The key to avoiding the scam is awareness. Here’s one example. You receive an email that looks like a trustworthy message from a bank. It asks you to click a link to verify information. You assume it’s legit( 合法的) , so you click the link and log in to what appears to be your banks website. At this point, the scam is complete. You’ve handed / over your bank password to the crooks (骗子) who can use it to take your money. They were able to fool you by impersonating the bank’s website.

There are a few keys to detecting “Phishing emails”. They often try to scare you by saying your account have been accessed or security has been compromised. They also insist you click a link to verify information or fill out a form. Do not click links or fill out forms in suspicious emails. The email may also have misspellings, and call you something like valued customer.
The crooks don’t know your name.


Remember Phishing emails may use the exact same logos, phone numbers and addresses that appear on your statements or bills. Always be suspicious of an email that asks for your information. No exceptions.

If you receive a Phishing email, stay calm. There is no risk to receiving it, just delete it. You can also safely report it by forwarding to reportphishing@antiphishing.org or spam@uce.gov. If an email does lead you to a suspicious website, remember to look at the web address. The address in your browser should look familiar. If you suspect that criminals have your information, immediately contact organizations where you have accounts.

To protect yourself in a long run, you might also consider anti-phishing software. Further, check your online accounts and credit reports regularly, and quickly report anything that is out of place.

Phishing scams are a growing threat on the Internet. By being aware of the scam, you can feel confident and working with companies online.
Live the life you love, love the life you live.
实现无障碍英语沟通
on whatever-Ethan

You’ve probably seen it. You receive an email from your bank or trusted company, and it’s asking you for information. It looks real, but it’s designed to fool you into hand in over important information. This is a scam called Phishing. And you need to avoid it. This is “phishing scams” in plain English.

Most of us have gotten used to doing business online. We buy and sell things. We have accounts with sensitive information. The risk of doing business online is low as long as you deal directly with organizations you trust. Problems occur, when criminals impersonate these organizations and fool you into hand in over sensitive information like account numbers, passwords and PIN numbers.

The key to avoiding the scam is awareness. Here’s one example. You receive an email that looks like a trustworthy message from a bank. It asks you to click a link to verify information. You assume it’s legit( 合法的) , so you click the link and log in to what appears to be your bank’s website. At this point, the scam is complete. You’ve handed / over your bank password to the crooks (骗子) who can use it to take your money. They were able to fool you by impersonating the bank’s website.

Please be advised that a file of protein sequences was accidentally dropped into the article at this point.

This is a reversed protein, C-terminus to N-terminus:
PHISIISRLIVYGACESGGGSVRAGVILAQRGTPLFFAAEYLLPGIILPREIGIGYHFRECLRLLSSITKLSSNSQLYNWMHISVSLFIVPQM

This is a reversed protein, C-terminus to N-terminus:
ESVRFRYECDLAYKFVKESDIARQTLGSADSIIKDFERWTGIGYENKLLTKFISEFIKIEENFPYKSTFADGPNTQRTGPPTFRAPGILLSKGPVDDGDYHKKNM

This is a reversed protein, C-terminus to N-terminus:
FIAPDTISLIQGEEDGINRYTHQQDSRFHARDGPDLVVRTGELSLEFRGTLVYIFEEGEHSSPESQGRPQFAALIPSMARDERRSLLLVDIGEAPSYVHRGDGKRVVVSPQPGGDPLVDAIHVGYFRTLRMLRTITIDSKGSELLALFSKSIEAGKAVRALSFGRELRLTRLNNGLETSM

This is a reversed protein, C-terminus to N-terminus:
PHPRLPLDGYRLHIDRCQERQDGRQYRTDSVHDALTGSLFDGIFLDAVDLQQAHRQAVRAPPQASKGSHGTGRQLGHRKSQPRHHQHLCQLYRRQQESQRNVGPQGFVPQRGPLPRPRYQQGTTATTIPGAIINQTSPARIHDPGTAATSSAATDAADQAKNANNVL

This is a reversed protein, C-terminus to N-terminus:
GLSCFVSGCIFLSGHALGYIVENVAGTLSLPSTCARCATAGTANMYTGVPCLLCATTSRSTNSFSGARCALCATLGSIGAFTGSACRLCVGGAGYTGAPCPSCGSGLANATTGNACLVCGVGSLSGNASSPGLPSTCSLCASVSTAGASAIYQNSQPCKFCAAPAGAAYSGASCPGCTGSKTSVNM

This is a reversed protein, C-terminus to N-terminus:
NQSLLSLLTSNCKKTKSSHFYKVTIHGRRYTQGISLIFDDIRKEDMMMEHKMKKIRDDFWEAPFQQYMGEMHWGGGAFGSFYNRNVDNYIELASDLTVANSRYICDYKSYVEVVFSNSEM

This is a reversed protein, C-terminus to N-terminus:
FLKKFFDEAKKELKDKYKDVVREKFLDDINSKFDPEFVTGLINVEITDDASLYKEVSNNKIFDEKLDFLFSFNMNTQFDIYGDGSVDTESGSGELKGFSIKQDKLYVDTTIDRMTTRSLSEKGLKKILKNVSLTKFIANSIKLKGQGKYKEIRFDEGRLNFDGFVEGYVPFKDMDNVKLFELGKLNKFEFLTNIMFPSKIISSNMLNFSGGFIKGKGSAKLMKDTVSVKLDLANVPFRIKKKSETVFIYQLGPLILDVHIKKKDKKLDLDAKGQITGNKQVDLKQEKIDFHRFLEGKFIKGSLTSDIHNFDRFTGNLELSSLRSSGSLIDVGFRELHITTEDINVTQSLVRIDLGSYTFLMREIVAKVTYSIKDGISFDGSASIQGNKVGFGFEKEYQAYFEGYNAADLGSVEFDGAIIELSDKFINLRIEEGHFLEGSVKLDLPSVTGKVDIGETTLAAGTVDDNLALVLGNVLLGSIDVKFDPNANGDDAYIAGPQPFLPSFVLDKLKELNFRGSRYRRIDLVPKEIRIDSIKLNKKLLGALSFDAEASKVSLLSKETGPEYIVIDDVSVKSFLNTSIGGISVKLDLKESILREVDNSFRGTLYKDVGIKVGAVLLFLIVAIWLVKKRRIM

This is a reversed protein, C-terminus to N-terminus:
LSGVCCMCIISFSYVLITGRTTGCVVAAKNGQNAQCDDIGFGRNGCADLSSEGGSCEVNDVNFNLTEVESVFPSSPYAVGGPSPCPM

There are a few keys to detecting “Phishing emails”. They often try to scare you by saying your account has been accessed or security has been compromised. They also insist you click a link to verify information or fill out a form. Do not click links or fill out forms in suspicious emails. The email may also have misspellings, and call you something like “valued customer”.
The crooks don’t know your name.

Remember Phishing emails may use the exact same logos, phone numbers and addresses that appear on your statements or bills. Always be suspicious of an email that asks for your information. No exceptions.

If you receive a Phishing email, stay calm. There is no risk to receiving it. Just delete it. You can also safely report it by forwarding it to reportphishing@antiphishing.org or spam@uce.gov. If an email does lead you to a suspicious website, remember to look at the web address. The address in your browser should look familiar. If you suspect that criminals have your information, immediately contact organizations where you have accounts.

To protect yourself in a long run, you might also consider anti-phishing software. Further, check your online accounts and credit reports regularly, and quickly report anything that is out of place.

Phishing scams are a growing threat on the Internet. By being aware of the scam, you can feel confident in working with companies online.
We know me. We like me. Please let me be happy.

I try, try to be positive.
普特听力大课堂
on qinnuan

You’ve probably seen it. You receive an email from your bank or trusted company, and it’s asking you for information. It looks real, but it’s designed to fool you into handing over important information. This is a scam called Phishing. And you need to avoid it. This is “phishing scams” in plain English.

Most of us have gotten used to doing business online. We buy and sell things. We have accounts with sensitive information. The risk of doing business online is low as long as you deal directly with organizations you trust. Problems occur, when criminals impersonate these organizations and fool you into handing over sensitive information like account numbers, passwords and PIN numbers.

The key to avoiding the scam is awareness. Here’s one example. You receive an email that looks like a trustworthy message from a bank. It asks you to click a link to verify information. You assume it’s legit( 合法的) , so you click the link and log in to what appears to be your bank’s website. At this point, the scam is complete. You’ve handed / over your bank password to the crooks (骗子) who can use it to take your money. They were able to fool you by impersonating the bank’s website.